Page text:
The film A Separation by Asghar Farhadhi was the first Iranian film to ever win an Oscar for “Best Foreign Language Film” in 2012. From just looking at the cover photos of a few of his works, there is a common theme of conflict between a husband (Nader) and wife (Simin). A Separation is no exception to that. In addition to the marital issues between Nader and Simin, a complication develops between Nader and the pregnant caregiver (Razieh) that he hires for his senile father. The incident that sparked all the other altercations was when Nader found out that Razieh had tied his father to the bed so she could step out during her shift. Infuriated, Nader shoves Razieh out of his house, which she later uses to accuse him for her miscarriage. In this film, we are brought along on a family’s journey of separation that manifests conflicts regarding social class, gender, and religion.
The film starts with the married couple Simin and Nader disputing in front of a judge in court. They are arguing over a divorce and also to decide who would gain custody of their daughter Termeh. The wife Simin has been granted an exit visa to leave their country of Iran, but she wants to bring her daughter and husband with her as well. Her main reason for wanting to leave is because she didn’t want Termeh to grow up in an environment where there is such a strong oppression against women. If she takes Termeh abroad, she would be presented with new opportunities that would not have been accessible back in Iran. Despite that, her husband Nader refuses to leave because he needs to stay in Iran to care for his ill father. The couple continues to bicker over each other while the judge has to cut in multiple times. Nader decides to allow for the divorce but is strongly against letting Simin take Termeh away. Ultimately, they are unable to come to a conclusion, and the judge orders them to leave because it is not seen as a big issue in his eyes.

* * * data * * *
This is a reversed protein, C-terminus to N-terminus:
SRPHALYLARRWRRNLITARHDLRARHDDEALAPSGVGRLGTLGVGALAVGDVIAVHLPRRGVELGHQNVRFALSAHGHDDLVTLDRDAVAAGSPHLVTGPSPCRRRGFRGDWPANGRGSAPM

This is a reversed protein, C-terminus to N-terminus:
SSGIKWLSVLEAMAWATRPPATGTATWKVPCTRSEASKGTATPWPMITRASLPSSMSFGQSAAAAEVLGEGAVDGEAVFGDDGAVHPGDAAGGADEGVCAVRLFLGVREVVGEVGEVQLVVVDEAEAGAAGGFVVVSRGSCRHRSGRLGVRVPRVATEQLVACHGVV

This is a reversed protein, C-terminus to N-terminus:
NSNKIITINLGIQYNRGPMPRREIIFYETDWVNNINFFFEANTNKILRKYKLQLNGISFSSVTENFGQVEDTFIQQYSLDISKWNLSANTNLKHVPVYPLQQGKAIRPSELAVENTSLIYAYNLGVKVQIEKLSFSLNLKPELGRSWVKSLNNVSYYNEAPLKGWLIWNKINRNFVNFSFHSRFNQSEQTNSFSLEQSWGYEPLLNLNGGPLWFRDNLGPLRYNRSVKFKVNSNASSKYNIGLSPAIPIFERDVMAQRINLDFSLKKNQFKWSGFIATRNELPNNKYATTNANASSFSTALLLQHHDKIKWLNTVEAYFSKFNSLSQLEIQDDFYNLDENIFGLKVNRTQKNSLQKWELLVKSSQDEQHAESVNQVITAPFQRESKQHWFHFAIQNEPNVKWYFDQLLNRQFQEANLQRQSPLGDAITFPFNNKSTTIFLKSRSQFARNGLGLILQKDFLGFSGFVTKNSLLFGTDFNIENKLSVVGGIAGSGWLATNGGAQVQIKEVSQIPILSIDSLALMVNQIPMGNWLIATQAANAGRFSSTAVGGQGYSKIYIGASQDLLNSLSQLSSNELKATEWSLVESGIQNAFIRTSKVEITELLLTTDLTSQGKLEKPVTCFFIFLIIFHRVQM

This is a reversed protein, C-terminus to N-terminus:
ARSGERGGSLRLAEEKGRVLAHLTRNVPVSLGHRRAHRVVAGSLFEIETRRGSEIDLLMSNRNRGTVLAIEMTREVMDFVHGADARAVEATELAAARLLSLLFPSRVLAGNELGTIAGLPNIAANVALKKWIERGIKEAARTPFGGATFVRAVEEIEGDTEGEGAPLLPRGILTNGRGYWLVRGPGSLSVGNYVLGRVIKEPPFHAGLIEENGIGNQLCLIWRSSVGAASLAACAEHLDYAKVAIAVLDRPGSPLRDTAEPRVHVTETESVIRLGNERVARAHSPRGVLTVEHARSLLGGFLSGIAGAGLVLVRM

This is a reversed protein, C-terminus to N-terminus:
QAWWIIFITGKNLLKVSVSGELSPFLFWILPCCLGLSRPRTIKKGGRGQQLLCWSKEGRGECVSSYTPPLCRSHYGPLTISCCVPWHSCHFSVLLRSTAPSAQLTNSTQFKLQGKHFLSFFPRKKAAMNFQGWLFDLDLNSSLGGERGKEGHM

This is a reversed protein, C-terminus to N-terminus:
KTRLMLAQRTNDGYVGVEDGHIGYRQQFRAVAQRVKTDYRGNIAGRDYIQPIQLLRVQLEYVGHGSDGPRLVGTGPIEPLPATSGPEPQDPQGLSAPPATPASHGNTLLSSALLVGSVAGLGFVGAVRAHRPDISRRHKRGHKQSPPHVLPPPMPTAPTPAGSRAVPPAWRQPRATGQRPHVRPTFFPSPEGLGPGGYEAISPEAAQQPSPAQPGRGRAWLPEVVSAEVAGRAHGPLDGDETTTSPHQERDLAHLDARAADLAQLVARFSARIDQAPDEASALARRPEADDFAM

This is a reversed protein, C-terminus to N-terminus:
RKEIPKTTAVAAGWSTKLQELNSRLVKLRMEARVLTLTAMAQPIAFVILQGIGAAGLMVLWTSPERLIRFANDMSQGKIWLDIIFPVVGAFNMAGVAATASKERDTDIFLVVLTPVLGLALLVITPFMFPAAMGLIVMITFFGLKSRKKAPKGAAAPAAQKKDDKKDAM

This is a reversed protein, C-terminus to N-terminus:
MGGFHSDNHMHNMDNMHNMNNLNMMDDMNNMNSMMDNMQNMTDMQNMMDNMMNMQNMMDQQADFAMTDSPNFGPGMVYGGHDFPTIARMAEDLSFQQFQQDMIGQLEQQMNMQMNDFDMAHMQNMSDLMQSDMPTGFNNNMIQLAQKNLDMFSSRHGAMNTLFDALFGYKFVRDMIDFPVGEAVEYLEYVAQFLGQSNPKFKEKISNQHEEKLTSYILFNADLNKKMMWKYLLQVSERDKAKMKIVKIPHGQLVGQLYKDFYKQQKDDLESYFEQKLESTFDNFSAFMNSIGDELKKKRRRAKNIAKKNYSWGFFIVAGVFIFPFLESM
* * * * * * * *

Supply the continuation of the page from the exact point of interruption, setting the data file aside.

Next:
The next scene I want to further acknowledge is the ending of the film. Simin and Nader are once again back at the courthouse, but this time with Termeh as well. Unlike the first session at court, they are not in each other’s faces as much. They seem less angry and annoyed with each other. Instead, they even seem to be appearing as if they had come to terms with the situation they are in. Termeh is the main point of the session this time. The judge asks for her personal opinion on whether she wants to stay with her father, or leave to live with her mother. The first time the judge asks her, she walks closer slowly, but tears start to roll down her cheeks. She is filled with deep sadness to the depth of not being able to answer his question. He proceeds to ask her a few more times while also doubting if she has actually come to a decision. Termeh states that she has come to a conclusion, but would prefer if her parents step outside while she delivers her answer. The judge then asks Simin and Nader to step outside so he can hear her verdict. The final part of the film shows Simin and Nader standing and waiting outside for Termeh. We never actually get to hear her decision even as the ending credits roll in.
The beginning scene is viewed from the judge’s perspective. In a way, it is also viewed as the audience’s (our) perspective. We watch as a husband and wife present their problems to us as if we are the ones that are judging them. As the argument progresses, we see Nader coming closer and closer to us (the screen) and eventually blocking Simin almost completely. This represents the gender conflict aspect, and the power Nader has over Simin as a husband in Iran. The Irian government favors males over females, so in this case, the law sides with Nader. When Simin boldly expresses that she does not want Termeh to grow up in a country under those circumstances, the judge blatantly replies with “What kind of circumstances?”. This shows the lack of acknowledgement for the oppression of women in that culture. Another way this theme is shown in the film is by the amount of screen time Simin has. As the film continues, the total time that Simin is off-screen increases.